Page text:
Film and TV drama

Gaffer (Film and TV Drama)

Also known as: Chief electrician, Supervising or chief lighting technician

Gaffer (Film and TV Drama)

What does a gaffer do?

Gaffers work closely with the director of photography (DoP) to bring to life the overall look of a film by creating and controlling light.

They work with the DoP to understand the desired light effects and figure out how to achieve them. They go on recces too see how the lighting will work on location and draw up a list of the kit that will be needed to achieve the artistic vision.

Then they pitch for the kit. They put in a request to the line producer for the equipment they need and appoint a best boy to hire the crew and order the gear.  During filming, they work out the positioning of the lights and fastest way to change the lighting setups between shots. Gaffers mediate between the DoP and the rest of the lighting crew. 

They’re also responsible for safety and need to comply with the law on electricity, driving and employment.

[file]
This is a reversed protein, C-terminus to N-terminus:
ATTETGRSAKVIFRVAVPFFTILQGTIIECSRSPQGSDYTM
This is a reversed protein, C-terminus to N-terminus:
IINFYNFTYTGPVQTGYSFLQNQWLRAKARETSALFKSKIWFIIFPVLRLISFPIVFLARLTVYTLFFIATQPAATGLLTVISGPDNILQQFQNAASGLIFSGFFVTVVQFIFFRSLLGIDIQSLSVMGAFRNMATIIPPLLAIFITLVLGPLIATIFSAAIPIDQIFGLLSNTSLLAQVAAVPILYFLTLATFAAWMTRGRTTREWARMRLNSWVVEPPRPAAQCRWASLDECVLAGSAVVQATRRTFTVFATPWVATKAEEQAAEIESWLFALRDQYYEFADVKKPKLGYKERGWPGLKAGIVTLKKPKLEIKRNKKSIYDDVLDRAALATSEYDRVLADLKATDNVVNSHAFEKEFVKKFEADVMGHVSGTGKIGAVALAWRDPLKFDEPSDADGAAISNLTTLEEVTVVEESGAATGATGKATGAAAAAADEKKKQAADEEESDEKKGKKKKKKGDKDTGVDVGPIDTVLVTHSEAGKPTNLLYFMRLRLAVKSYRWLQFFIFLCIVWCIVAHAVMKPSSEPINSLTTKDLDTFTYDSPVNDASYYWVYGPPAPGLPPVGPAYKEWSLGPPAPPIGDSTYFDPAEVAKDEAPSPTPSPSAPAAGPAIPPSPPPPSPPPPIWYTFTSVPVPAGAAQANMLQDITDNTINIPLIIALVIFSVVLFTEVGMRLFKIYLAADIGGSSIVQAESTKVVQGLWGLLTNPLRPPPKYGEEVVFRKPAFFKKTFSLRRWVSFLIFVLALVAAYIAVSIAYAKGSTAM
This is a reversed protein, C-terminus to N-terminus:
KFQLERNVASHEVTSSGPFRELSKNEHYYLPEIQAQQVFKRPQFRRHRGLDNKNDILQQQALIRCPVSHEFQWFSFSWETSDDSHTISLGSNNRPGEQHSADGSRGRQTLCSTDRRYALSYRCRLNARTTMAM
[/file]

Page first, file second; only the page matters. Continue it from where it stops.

Watch and read

What’s a gaffer good at?

  • Understanding light: have an artistic eye, know the techniques required to achieve different lighting effects and the kit needed to achieve them
  • Electrical knowledge: have an in-depth understanding of circuits, power supplies, motors, cables, fuses, thermal relays, fault current protection switches, heating, lighting, air conditioning and more
  • Knowledge of film-making: be able to understand the production process, particularly the roles of the director of photography and how the gaffer role fits in